Lebanon garbage burning is serious risk to health: report
The open burning of waste in Lebanon poses serious health risks, Human Rights Watch warned in a report released on Friday, blaming decades-old, across the board government failure.
The watchdog said the crisis, which escalated in 2015 when waste management largely collapsed across Lebanon, was a particular threat for children and old people, and constituted a rights violation.
"Open burning of waste is harming nearby residents' health one garbage bag at a time, but authorities are doing virtually nothing to bring this crisis under control," said Nadim Houry, HRW's interim Beirut director.
Rivers of rubbish flooding populated areas across the country, including in central Beirut, put the spotlight on Lebanon's waste problem but the rights group said a silent crisis had been unfolding elsewhere for years.
"In the 1990s, the central government arranged for waste collection and disposal in Beirut and Mount Lebanon but left other municipalities to fend for themselves without adequate oversight, financial support, or technical expertise," HRW said.
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The report, entitled As If You're Inhaling Your Death, said that led to a massive increase in open burning of waste across the country.
It quoted research by the American University of Beirut that found 77 percent of Lebanon's waste is improperly dumped or landfilled when only 10 to 12 percent is considered impossible to compost or recycle.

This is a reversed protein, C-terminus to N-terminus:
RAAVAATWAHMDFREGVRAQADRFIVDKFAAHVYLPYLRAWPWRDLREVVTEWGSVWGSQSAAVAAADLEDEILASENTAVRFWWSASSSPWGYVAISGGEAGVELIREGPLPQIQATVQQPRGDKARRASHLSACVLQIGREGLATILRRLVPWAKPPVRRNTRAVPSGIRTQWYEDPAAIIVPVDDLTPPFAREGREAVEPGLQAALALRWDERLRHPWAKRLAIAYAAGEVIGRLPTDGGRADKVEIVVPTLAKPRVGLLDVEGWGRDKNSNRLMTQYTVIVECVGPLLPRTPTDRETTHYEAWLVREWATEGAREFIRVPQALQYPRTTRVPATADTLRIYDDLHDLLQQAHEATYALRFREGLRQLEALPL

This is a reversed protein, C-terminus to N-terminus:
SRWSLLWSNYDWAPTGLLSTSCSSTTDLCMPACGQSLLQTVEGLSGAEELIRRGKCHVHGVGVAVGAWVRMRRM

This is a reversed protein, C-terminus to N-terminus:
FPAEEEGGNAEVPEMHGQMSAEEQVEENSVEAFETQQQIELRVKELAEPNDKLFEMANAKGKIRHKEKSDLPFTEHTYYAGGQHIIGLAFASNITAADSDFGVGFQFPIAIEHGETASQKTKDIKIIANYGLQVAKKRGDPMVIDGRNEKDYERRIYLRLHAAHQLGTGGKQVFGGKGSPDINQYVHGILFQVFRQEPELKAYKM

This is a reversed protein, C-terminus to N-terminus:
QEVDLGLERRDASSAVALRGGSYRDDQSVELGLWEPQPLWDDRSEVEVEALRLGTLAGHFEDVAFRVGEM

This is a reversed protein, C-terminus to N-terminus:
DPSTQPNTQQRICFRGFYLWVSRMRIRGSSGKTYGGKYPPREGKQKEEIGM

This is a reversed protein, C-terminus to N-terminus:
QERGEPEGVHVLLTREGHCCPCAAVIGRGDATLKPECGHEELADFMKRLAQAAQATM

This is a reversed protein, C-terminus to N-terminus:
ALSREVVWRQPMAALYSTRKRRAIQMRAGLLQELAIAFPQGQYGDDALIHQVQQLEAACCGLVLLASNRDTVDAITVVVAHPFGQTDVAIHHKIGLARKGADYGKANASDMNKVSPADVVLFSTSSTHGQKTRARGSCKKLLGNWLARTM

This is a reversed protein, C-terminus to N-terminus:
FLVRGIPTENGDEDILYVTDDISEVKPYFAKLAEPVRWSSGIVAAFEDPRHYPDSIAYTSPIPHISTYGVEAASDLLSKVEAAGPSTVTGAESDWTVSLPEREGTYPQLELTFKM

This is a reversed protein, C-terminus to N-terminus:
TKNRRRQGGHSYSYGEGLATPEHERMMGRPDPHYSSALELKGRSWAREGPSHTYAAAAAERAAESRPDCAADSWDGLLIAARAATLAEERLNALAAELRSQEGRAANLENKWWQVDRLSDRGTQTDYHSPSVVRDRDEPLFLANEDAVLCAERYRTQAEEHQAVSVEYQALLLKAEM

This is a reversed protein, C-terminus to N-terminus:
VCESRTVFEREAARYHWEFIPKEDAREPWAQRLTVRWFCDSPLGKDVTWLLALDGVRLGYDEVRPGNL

HRW said the "vast majority" of the more than 100 residents living near open dumps whom its researchers interviewed suffered from respiratory problems.
The report said that besides its failure to set up a nationwide waste management programme, the government was doing nothing to prevent open burning, to monitor its impact and inform the population of the risks.
The watchdog said those combined failures "violate Lebanon's obligations under international law, including the government's duties to respect and protect the right to health".
Lebanon was hit by the ongoing waste crisis after the country's largest landfill in Naameh shut down in July 2015.
Public anger about the growing public health hazard exploded in a series of angry street protests backed by the "You Stink" campaign, a movement to expose government corruption and police violence.
The country's already poor infrastructure has been further burdened by the influx of more than 1.1 million Syrian refugees, boosting Lebanon's population by more than 25 percent.